Patna: With the Supreme Court giving a go-ahead to the publication of Bihar caste survey data on Friday, Mandal politics is likely to witness a churning in the run-up to the 2024 general elections. With Bihar and other Opposition-ruled states playing on the front foot on caste surveys, the Modi government’s ambiguous stand on nationwide caste census may dent the party’s fortunes on Other Backward Classes (OBCs).
Bihar’s caste census will have implications nationally and the Central government will have to clarify its stand, says Rashtriya Janata Dal (RJD) MP Manoj Jha. A caste count is the need of the hour to collect scientific data of contemporary nature, and decide the quantum of reservation accordingly, he added. The last caste census was done in 1931, which estimated the country’s OBC population at 52 per cent.
“We did it in Bihar and this is becoming part of the national application. The BJP has to break its silence on the issue. The Centre can delay the caste census out of fear of numbers, but it has to be done ultimately as the Constitution guarantees reservation,” he said.
“The last caste-based census in 1931 included present-day Bangladesh and Pakistan also. When the Mandal Commission recommendation was implemented, that quantum of reservation was settled for 27 per cent because there was a sealing of 50 per cent,” said Jha, adding that states like Odisha and Chhattisgarh have also kicked off caste surveys.
The tough posturing by Opposition parties is likely to put the Modi government in a spot as it has been dithering on the contentious issue of the caste-based census for identifying and enumerating the SEBC/OBCs, for a long time. While OBC votes have contributed some outstanding victories to the BJP in the last decade, the BJP’s retreat from the earlier position on caste census hasn’t gone down well with its allies in states like Uttar Pradesh and Maharashtra. There is a feeling among the community that its numerical strength must have grown manifold and is left behind in affirmative action.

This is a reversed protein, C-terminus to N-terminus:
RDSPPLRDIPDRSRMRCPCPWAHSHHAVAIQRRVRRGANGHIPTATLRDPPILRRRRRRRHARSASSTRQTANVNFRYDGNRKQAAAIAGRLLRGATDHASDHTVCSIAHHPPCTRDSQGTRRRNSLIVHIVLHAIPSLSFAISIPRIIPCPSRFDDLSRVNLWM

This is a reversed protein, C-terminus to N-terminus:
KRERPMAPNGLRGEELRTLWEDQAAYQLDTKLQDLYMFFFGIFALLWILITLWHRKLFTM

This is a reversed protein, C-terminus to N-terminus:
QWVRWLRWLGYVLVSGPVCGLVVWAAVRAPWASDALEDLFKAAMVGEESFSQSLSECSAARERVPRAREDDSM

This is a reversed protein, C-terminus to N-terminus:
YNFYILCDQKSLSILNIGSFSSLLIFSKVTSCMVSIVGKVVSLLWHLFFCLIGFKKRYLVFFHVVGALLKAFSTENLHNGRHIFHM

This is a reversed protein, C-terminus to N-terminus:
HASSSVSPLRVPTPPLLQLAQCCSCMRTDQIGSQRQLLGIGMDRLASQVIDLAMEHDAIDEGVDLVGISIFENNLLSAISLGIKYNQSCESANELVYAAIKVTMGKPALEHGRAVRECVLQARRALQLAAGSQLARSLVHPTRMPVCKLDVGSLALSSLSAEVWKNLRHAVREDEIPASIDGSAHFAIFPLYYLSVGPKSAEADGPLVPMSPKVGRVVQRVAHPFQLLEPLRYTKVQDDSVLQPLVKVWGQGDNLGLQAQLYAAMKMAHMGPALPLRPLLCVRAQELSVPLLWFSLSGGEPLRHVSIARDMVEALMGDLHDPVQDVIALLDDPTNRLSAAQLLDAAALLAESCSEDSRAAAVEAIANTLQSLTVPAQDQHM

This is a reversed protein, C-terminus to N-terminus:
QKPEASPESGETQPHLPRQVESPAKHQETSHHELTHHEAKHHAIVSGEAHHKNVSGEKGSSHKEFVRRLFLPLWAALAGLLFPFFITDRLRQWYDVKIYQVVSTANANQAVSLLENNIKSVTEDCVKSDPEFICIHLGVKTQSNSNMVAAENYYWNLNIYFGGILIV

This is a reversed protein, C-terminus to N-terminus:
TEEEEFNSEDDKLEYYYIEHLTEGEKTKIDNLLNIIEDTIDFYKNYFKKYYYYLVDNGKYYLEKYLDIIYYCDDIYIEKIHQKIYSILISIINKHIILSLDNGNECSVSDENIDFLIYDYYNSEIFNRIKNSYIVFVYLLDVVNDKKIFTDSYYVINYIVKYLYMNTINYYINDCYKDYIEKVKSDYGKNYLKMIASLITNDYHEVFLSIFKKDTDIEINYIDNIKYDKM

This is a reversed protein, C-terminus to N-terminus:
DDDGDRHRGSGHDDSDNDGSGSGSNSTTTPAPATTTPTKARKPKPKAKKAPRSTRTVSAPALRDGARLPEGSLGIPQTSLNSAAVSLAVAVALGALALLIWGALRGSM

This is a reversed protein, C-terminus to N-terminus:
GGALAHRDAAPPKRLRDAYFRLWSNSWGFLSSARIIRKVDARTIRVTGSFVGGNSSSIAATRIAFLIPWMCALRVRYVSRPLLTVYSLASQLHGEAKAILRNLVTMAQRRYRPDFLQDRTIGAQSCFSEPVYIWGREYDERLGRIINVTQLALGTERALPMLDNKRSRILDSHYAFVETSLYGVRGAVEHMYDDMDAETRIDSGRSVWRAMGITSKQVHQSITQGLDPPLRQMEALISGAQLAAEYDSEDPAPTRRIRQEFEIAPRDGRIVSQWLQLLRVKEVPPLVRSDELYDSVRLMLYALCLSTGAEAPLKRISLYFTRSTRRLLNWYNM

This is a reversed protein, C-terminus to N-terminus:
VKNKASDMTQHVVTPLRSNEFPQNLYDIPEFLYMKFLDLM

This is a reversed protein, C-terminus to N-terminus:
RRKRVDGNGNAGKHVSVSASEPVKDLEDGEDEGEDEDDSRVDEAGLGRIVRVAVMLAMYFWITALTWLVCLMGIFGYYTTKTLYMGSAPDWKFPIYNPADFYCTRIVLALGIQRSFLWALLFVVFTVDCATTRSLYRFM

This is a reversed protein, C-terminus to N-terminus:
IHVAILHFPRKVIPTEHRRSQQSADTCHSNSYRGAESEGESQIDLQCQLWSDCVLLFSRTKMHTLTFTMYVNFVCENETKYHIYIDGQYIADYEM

More significantly, the Bihar government’s caste census to enumerate different castes will also lead to a realignment of castes beyond the state.
Though the Rohini Commission, which looked into the sub-categorization of OBCs, has submitted its report after 14 extensions, Jha points out that if the Rohini Commission proposals have to be implemented, a caste census needs to be done first.
“It defies logic. We still don’t have scientific data on the population of different castes. Even if the Rohini commission report is to be implemented, data is needed,” said Jha. According to a 2018 report, 37 percent of the 2,600 communities in the OBC central list have zero representation in jobs and institutes. It also shows that only 2.68 percent of reservation has been availed by 994 castes.
Speaking to this newspaper, DMK MP P Wilson said that state governments should be given the power to conduct a caste census in the state. Wilson had moved a private member’s bill in Parliament demanding the transfer of the subject of caste census from the concurrent list to the state list. “We shouldn’t be denying opportunities to the backward class. Tamil Nadu was the first state to set up a Backward Commission. The 10 percent reservation to EWS was given without any survey. When it comes to other castes, they need empirical data,” he said.
While social justice has been the main plank of Congress in recently held Karnataka elections, former Karnataka Chief Minister Veerappa Moily told this paper that the state government will soon publish the caste survey, which was conducted by CM Siddaramaiah in 2014. “We will soon publish the 2014 data. It is in the process of publishing. The survey has been done systematically. It is the cabinet to decide whether to update the data or not,” he said.